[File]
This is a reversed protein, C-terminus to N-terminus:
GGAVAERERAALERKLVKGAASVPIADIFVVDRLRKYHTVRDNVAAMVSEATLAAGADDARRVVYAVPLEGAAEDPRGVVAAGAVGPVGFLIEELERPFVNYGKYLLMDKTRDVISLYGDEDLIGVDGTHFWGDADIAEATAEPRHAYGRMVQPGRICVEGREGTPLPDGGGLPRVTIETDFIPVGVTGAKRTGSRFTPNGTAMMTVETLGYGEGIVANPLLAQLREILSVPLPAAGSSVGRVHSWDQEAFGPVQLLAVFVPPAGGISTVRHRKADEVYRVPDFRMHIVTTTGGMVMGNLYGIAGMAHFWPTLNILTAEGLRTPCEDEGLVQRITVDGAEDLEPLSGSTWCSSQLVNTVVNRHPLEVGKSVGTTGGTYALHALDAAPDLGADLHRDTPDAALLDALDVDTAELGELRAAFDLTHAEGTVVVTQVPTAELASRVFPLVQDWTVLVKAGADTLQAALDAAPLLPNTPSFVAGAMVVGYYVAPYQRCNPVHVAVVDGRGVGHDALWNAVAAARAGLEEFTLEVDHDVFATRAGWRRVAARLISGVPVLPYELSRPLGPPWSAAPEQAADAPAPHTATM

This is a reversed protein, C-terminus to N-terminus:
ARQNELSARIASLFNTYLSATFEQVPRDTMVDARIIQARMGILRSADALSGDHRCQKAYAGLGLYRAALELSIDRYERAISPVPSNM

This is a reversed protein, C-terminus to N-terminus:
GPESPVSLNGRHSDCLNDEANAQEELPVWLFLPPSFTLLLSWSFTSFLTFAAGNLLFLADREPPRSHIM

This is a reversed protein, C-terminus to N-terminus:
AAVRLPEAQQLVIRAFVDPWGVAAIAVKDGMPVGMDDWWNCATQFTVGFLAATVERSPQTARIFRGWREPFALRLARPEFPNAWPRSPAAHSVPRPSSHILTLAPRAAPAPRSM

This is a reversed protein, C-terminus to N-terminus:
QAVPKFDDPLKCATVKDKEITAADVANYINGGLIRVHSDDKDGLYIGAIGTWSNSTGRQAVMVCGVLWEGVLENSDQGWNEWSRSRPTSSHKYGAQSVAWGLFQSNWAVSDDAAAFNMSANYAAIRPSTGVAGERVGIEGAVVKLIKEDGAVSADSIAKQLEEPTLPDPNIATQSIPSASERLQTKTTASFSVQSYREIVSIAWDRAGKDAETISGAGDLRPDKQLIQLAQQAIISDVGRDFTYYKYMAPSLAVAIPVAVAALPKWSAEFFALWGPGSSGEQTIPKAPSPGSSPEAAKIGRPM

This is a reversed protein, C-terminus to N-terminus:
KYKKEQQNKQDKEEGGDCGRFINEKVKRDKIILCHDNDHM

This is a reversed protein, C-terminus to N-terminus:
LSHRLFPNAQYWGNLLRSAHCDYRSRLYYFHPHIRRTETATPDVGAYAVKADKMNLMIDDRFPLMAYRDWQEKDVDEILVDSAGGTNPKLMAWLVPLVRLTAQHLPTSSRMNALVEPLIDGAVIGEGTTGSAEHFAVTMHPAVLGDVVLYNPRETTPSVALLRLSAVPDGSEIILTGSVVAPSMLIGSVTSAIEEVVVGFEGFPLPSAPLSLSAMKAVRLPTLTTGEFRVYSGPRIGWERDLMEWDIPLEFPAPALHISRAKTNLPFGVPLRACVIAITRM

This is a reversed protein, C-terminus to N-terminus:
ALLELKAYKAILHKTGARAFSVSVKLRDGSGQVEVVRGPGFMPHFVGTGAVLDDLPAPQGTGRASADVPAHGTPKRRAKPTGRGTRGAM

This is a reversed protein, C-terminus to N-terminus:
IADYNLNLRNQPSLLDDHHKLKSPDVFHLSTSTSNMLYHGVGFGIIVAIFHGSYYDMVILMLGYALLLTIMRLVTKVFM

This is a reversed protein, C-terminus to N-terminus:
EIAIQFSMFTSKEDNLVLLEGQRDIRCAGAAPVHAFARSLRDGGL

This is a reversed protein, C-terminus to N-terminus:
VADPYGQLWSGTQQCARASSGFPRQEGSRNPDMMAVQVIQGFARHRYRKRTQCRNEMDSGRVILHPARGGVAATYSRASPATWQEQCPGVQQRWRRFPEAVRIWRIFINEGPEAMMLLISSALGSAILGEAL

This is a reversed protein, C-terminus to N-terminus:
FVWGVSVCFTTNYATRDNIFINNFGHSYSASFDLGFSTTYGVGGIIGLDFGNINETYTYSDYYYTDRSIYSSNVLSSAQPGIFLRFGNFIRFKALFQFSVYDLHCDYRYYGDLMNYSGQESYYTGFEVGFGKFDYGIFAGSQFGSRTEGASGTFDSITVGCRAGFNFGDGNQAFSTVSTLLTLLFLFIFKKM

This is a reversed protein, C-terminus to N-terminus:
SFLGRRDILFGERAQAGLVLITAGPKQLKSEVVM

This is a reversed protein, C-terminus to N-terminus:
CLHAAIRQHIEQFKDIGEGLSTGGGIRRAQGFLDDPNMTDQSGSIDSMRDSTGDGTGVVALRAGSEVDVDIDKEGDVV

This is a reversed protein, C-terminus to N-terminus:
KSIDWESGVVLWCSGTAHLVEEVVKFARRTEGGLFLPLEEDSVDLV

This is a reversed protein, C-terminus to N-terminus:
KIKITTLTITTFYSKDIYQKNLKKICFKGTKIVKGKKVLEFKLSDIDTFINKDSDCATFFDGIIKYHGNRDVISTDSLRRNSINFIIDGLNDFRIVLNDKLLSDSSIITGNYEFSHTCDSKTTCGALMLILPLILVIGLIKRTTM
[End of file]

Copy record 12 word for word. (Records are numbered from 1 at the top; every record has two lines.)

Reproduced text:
This is a reversed protein, C-terminus to N-terminus:
FVWGVSVCFTTNYATRDNIFINNFGHSYSASFDLGFSTTYGVGGIIGLDFGNINETYTYSDYYYTDRSIYSSNVLSSAQPGIFLRFGNFIRFKALFQFSVYDLHCDYRYYGDLMNYSGQESYYTGFEVGFGKFDYGIFAGSQFGSRTEGASGTFDSITVGCRAGFNFGDGNQAFSTVSTLLTLLFLFIFKKM